Promoting Oneself on Flickr: Users' Attitudes and Strategies

This course project was undertaken by myself and four other students and involved examining self-promotion attitudes and strategies of Flickr users in the context of computer mediated communication. We initially developed our project proposal based on the initial research question, "What methods do people use on Flickr to gain visibility for their photographs?" A literature review concerning this topic was undertaken by the group to see if any research had been done on this topic, and to help build a solid foundation for this project. We felt that the best way to gain insight and data concerning this topic was through personal interviews. We iteratively developed an interview protocol and recruited 10 Flickr users for the study.

I conducted two of the ten interviews, one in person and one over the phone. I then transcribed my interviews from the audio recordings. As a group, we analyzed the data by identifying themes and frequency of mentions within each of the interview questions. Interesting and relevent quotes from participants were presented by each of the researchers to the group as a whole.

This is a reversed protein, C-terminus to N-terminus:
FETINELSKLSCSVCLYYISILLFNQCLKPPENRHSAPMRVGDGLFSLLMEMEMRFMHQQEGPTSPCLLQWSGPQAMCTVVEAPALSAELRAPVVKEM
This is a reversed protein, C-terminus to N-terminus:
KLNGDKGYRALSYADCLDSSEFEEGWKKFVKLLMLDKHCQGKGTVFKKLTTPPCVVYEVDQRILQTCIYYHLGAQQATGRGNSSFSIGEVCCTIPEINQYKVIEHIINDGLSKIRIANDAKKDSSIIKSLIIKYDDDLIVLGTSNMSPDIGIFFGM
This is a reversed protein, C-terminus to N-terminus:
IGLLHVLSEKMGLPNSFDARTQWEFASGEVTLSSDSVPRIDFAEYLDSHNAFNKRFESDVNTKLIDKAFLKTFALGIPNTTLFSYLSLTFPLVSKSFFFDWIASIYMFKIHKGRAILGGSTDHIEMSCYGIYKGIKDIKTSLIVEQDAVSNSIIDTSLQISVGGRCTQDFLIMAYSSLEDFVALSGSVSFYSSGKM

We found this to be a little studied area, and that there were specific attitudes and strategies used by the participants. We realized that our initial research question needed to be revised to, "How do Flickr members care about and promote popularity?" With popularity defined as " the degree to which a person's identity and content is know to others." We found that in new Flickr users popularity was important, however users attitudes changed toward this over time. After users became more experienced and/or gained popularity, learning and social interactions became more important for these Flickr users. These findings were presented in a paper and a powerpoint presentation.

Poster presented at Group '10

Drawing upon the results of this research, a small group of the researchers prepared this data as an extended abstract for submission to the poster presentation section for Group '10, a conference that promotes the bridging between computer supported collaborative work and information systems. The abstract was accepted and the poster was presented at the Group '10 conference.